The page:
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  • Writer's pictureYoga Brain

the power of one blanket

Updated: Jul 19, 2019

I still remember the moment, yes, the exact minute, hour, year, when Restorative yoga revealed itself to me. I was in a bit of a state: the world seemed to have fallen apart, and I remember a single tear unexpectedly rolling down my cheek during Uttitha Trikonasana (triangle pose).

The teacher knew me well enough to let me be, but then during savasana she came over and quietly, gently, and with a great deal of kindness, laid a blanket over me. I can’t even begin to describe the power of that moment, but it has driven my yoga journey ever since. I immediately knew that I needed to study, practice, assist and teach Restorative yoga so that I could do whatever I could to pay it forward, to pass the strength and the support of a blanket on to others. With a training in science, I am also happy to report that 100% of the times that one of my teachers has laid a blanket over me (which is now an “n” of quite a lot!), I feel blessed. I have since learned from Nicole Clark that every gentle assist and moment of kindness as you prop someone toward comfort carries supportive intention can be extraordinarily powerful.

Blankets are powerful: they support, warm and hold you. They can be firm enough to support the back of the knees, accurate enough to ensure that a prominent spinal landmark, cervical vertebra 7, sits correctly, long enough to hold you in a ‘wrapped savasana’, dark enough to form a ‘fortress of solitude’ in a side-lying savasana (ask me in class), and soft enough to make a cork block or a cold floor your friend.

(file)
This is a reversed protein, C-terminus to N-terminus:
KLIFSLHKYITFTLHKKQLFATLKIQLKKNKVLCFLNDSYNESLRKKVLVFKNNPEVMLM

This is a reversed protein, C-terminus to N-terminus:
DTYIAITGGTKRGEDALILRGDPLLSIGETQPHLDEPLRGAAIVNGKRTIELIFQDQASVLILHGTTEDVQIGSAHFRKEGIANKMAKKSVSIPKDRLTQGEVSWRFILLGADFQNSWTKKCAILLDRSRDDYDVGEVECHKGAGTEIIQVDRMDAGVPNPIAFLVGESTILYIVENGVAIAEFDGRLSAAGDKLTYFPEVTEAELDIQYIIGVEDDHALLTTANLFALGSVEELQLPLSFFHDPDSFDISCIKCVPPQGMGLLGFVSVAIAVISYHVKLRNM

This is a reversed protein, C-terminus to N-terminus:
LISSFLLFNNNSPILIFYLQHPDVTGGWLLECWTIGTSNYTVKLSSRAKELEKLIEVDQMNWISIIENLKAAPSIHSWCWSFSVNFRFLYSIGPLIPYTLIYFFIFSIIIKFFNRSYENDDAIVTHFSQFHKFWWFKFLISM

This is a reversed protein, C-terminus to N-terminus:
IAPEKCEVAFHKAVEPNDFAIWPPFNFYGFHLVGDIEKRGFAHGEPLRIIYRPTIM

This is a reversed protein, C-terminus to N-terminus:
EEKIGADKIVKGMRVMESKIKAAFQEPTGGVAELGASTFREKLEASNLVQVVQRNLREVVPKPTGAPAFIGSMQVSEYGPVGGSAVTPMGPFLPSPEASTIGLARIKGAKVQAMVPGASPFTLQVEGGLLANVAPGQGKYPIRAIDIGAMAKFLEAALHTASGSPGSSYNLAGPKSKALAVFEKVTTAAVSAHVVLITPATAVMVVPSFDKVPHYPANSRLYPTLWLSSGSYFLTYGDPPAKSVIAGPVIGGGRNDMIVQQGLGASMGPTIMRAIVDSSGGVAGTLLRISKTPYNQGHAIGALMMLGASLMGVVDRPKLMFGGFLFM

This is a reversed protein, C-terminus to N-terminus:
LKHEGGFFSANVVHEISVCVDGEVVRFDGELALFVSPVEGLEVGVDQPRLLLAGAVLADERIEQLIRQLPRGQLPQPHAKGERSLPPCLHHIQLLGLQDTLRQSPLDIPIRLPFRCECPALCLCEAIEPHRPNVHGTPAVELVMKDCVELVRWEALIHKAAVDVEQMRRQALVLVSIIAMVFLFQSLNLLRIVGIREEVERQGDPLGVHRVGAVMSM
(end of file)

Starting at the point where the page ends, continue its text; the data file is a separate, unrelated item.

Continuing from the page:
I went on to study with Judith Hanson Lasater, and she told us about the journey behind the canonical blanket folds, how she had gone back and forth with her publisher and illustrator for weeks in her efforts to accurately convey the blanket folds that she had learned from B.K.S. Iyengar, and that are illustrated in her now-classic text ‘Relax and Renew’. Next time you see the piles of blankets at Down Under Yoga, know that even the props in their neat rows have a history, an intention, and a lineage. In Restorative yoga, they are an integral part of the asana, an absolute essential that enriches the practice of supporting the body and mind as they enter a state of relaxation. It’s hard to believe, but a single blanket helped me discover what grew into a daily practice that is beautifully described in Judith’s words:

“My yoga mat. When I step onto it, I am taking a certain form of refuge: in the lineage, in the practice, in the moment. And I am stepping away from all the roles I play, as well as who I think I am. Then I rediscover anew, every day, the practice.”

Image: Photo by Stage 7 Photography on Unsplash

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